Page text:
Content vs content

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Content and content are two words that are spelled identically but are pronounced differently and have different meanings, which makes them heteronyms. We will examine the definitions of the words content and content, where these words came from, and a few examples of their use in sentences.

Content (KAHN tent) is a noun that means: (1) items contained inside of something else; (2) the main ingredient in a particular substance; (3) the ideas or topics discussed in a written work or speech; (4) the topics covered in an academic course; or (5) the list of chapters or sections in a written work, which are usually outlined in a table. The word content is derived from the Latin word continere, which means to enclose or hold together.

Content (cun TENT) is usually used as an adjective or a verb to mean satisfied, to be in a state in which one’s desires and needs are met, to be appeased. Related words are contents, contented, contenting. contentment. The word content is derived from the Latin word contentus, which means satisfied.


Depending on how the order is carried out, it poses the potential for wide-ranging consequences for a much broader segment of the Internet beyond just the social media giants, potentially affecting every website, app or service where users congregate online with new liability for the content on their platform. (The Washington Post)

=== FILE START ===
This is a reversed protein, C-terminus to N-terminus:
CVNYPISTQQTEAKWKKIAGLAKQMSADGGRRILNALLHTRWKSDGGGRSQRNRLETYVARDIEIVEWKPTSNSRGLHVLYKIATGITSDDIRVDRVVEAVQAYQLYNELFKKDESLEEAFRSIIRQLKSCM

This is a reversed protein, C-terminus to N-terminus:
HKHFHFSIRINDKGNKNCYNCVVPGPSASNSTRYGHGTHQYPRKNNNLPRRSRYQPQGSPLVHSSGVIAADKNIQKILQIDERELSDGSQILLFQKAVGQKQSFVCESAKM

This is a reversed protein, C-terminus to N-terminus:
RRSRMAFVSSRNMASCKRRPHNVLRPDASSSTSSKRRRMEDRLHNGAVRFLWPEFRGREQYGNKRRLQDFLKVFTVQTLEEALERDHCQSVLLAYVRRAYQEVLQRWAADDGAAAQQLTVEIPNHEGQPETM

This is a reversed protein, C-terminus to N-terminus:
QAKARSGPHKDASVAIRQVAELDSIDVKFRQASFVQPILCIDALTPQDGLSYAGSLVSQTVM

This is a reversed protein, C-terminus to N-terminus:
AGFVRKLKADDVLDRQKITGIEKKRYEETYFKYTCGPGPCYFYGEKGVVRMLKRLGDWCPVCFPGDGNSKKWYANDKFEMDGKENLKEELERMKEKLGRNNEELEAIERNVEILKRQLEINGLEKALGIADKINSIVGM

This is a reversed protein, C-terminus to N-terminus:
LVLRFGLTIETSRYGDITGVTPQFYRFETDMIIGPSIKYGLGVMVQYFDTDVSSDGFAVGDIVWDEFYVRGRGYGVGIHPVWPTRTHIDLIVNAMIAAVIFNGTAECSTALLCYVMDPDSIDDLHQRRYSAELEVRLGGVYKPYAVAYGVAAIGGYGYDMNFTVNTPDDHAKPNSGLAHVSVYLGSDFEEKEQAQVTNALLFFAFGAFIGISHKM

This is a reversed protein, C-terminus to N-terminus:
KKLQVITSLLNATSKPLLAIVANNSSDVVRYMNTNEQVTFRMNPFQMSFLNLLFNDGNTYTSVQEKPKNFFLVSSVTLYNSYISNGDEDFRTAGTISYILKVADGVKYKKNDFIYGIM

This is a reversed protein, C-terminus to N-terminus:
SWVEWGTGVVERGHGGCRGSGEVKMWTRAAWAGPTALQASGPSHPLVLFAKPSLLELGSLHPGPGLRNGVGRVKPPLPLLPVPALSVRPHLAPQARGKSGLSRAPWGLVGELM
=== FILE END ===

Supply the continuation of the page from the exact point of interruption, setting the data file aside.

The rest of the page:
“Even though the investigation is nearly complete and the contents of the boxes will be of no help for the investigation, we are ready to give them to a third country or to a [foreign] company,” Mohsen Baharvand, deputy foreign affairs minister, was quoted as saying by the official IRNA news agency. (The Guardian)

Investors were contented last week to see a continued expansion in the Chinese economy’s manufacturing Purchasing Managers’ Index (PMI) at 50.6 for May. (The Yorkshire Post)

I am content and would not trade this experience for anything else. (The Register-Guard)